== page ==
A complete answer to this seemingly simple question is more complex than expected, as life span varies among species. Within a species, life span may also depend upon latitude, time of year, and even local weather conditions.
Adult Life Span
Marking studies suggest that winged adults of many (and perhaps most) species live only a week or two, and that the male tends to live a few days fewer than the female. However, the adult life span of some generations may be much longer. In some species, adults that emerge in late summer or early fall hibernate overwinter in a sheltered spot. Also fall-hatched monarch butterflies migrate south in fall and northward in spring. Adults of these species may survive for 8-9 months or longer.
Total Life Span
Total life span includes time spent in the larval and pupal stages, as well as the adult stage. Each species description in Butterflies and Moths of North America includes the number of annual "flights" for that species. A flight is a generation of adults. Thus, if a species has "two flights from May through September" it means that one generation will emerge from the pupal stage in spring and a second in summer. Actual months of emergence depend on latitude. Life spans of these two generations will be very different depending upon the species’ strategy for getting through the winter.
If the spring flight comes from eggs that were laid in fall by the previous year's summer flight, the total life span for the spring flight is 10-11 months. Eggs laid in May/June by those adults develop much more rapidly, due to higher temperatures, and adults emerge in about 2-3 months, resulting in a total life span of 3½-4 months for the summer flight, or less than half that of the spring flight. However, if the species is one in which adults of the summer flight overwinter, then the spring flight develops from eggs laid in spring, and in this case the summer flight is the longer-lived generation.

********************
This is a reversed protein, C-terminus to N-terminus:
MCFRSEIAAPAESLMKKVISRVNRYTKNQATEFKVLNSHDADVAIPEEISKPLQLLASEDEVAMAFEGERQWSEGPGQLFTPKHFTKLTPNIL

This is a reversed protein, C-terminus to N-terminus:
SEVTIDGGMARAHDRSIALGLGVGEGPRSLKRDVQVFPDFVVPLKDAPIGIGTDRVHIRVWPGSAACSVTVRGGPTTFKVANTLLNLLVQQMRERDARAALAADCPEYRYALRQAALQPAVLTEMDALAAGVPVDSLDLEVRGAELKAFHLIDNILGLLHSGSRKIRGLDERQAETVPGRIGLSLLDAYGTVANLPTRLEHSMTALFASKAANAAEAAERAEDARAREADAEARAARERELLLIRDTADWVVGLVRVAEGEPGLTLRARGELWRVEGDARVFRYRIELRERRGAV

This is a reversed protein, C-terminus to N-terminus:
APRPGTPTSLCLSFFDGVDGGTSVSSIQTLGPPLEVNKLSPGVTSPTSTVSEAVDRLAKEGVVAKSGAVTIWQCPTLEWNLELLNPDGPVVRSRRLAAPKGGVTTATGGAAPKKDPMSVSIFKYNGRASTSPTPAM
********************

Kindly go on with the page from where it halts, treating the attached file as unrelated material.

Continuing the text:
Not all species have two flights per year. Some species, particularly northern ones, have only a single flight annually, or a total life span of about a year. Some Arctic butterflies are believed to have a 2-year life cycle due to the extremely short growing season and the scarcity of high quality food for the larval stage. And some desert species, which normally have a life cycle of only one year, may hibernate as larvae or pupae for up to 7 years waiting for adequate rainfall to ensure growth of the host plant. On the other hand, southern species may have numerous fast-developing but short-lived generations each year. Finally, among the many species that are distributed over a wide latitudinal zone, it is not uncommon for northern populations to have one or two flights annually while more southerly populations have many flights annually. In some cases, the number of flights is considered taxonomically significant; for example, the Eastern and Canadian tiger swallowtails are now recognized as separate species, partially based on the fact that the Canadian species has only one flight per year vs 2-3 for the Eastern species.
Average Life Span
Often people want to know the "average" life span of a butterfly or some other species. This is a very different question than the one answered above, as it requires knowledge of age-specific death rates. These are not known for free ranging Lepidoptera (or indeed for most wild animals). About all that can be said is that only a minute fraction of larvae survive to adulthood, and the average butterfly life span or life expectancy is correspondingly much shorter than the figures given above would indicate.